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Slivovitz fest heads to Lakeview Castle

With Two Harbors' U.S. Slivovitz Festival moving to Lakeview Castle for year No. 4, Duluth adds another signature event to its belt. "Who knows, maybe it will take off," said festival judge Jerry Kortesmaki, who also sponsors the event through hi...

With Two Harbors' U.S. Slivovitz Festival moving to Lakeview Castle for year No. 4, Duluth adds another signature event to its belt.

"Who knows, maybe it will take off," said festival judge Jerry Kortesmaki, who also sponsors the event through his business, London Road Rental Center. "Maybe it will turn into a Grandma's Marathon."

Although there are brew fests all over the country (and even some festivals for gin and vodka enthusiasts, Kortesmaki pointed out), there's hardly anything in the United States celebrating slivovitz, an alcoholic beverage made from plums.

The drink -- which is similar to a brandy (and often called "plum brandy") -- originated in the Balkan Peninsula, and is still very popular in the region.

"My daughter went to Slovakia a couple years ago, and she was amazed," Kortesmaki said. "Everywhere she went, they hauled out the bottle of slivovitz and toasted her. Just like we heard in the old days, they still very actively do it.

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"It is still the traditional toasting liquor in all those Eastern Bloc countries over there."

The U.S. Slivovitz Festival was formed by Kortesmaki and members of Two Harbors' Radosevich family -- in part to coincide with the Radosevich family reunion. (To appeal to a broader audience, the festival dropped the Radosevich name from its official seal this year.)

"As part of getting companies to give us slivovitz, Bill (Radosevich) thought, Well, we'll have a judging, and we'll compare the slivovitz against each other," Kortesmaki recalled.

Kortesmaki said "the brothers Radosevich" then contacted a Minneapolis distributor, who agreed to help them secure products for sampling as long as the judging results were published "so people can tell what good slivovitz is, and what the difference is" between the brands.

Kortesmaki then said Bill "teased" him into being a judge, saying things like "You don't have a good enough palate" and so forth. (The two families grew up together, so it's easy to see how this method succeeded.)

"So we took a wine-tasting sheet and adapted it to our slivovitz," he added.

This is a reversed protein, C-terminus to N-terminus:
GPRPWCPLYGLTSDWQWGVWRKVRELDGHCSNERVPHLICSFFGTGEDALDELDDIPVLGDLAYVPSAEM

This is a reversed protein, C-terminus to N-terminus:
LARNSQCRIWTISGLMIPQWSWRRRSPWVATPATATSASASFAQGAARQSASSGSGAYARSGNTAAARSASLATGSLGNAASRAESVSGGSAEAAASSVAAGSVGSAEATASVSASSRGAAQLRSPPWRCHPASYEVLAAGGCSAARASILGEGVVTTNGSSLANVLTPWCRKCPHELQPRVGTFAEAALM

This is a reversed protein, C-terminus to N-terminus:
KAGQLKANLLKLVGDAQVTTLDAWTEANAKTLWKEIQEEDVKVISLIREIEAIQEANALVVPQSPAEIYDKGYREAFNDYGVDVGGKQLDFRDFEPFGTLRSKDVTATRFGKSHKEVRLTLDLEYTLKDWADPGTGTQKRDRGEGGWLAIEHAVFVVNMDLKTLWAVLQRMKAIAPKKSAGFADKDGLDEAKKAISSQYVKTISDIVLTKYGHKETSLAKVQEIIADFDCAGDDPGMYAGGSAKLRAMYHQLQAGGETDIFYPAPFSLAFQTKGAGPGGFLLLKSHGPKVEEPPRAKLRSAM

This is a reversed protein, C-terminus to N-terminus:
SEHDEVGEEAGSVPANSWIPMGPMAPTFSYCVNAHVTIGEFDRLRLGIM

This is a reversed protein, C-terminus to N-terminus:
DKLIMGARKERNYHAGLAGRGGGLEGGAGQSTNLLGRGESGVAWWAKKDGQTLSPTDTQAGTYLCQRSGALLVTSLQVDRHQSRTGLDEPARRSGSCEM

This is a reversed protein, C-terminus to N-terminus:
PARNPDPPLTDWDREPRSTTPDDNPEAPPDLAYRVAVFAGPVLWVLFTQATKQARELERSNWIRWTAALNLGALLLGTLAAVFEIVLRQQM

Incidentally, it was also the Radosevich family that turned Kortesmaki on to the potent spirit.

"I don't remember if it was their sister getting married or what," he said of his experience with the traditional toasting drink, which is normally between 70 and 80 proof (and sometimes well over 100), "but there was some occasion where we all had to take a shot."

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Another one of the festival's judges is Dale Kleinschmidt, the head brewer at Lake Superior Brewing in Duluth.

LSB has been a festival sponsor from the get-go, and Kleinschmidt worked his way up from "guest taster" (Kortesmaki joked that there are many of these) to full-on judge.

"It's all really interesting," Kleinschmidt said Wednesday, referring to the ins and outs of judging the numerous slivovitz varieties.

Kleinschmidt had his first slivovitz experience more than three decades ago when he was living with a Serbian.

"Back then there was pretty much only one variety," he said, joking about that first slivovitz's "industrial strength" taste.

In tune with the slivovitz culture, this year's festival will include performances from a variety of musical acts.

"We've traditionally tried to make it an ethnic festival," Kortesmaki said. "... This year we've sworn there will be no country music and no rock 'n' roll."

In addition to the Chmielewski Funtime Variety Show Band and Anoka's Flaming Seamus (according to the group's Web site, these youngsters play "an awkward blend of Irish music, folk, punk and just general mayhem"), local outfit the Singing Slovenes will also perform.

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"We'd like to have them back year after year," Kortesmaki said of the Frank Bucar-led Slovenes, "because it's right up their alley."

News to Use

The U.S. Slivovitz Festival will be held from noon to midnight Saturday, Sept. 8, at Lakeview Castle. The Singing Slovenes, the Chmielewski Funtime Variety Show Band and Flaming Seamus will perform. No admission fee. (Food and drink are extra.) For more, visit www.slivovitz.us .

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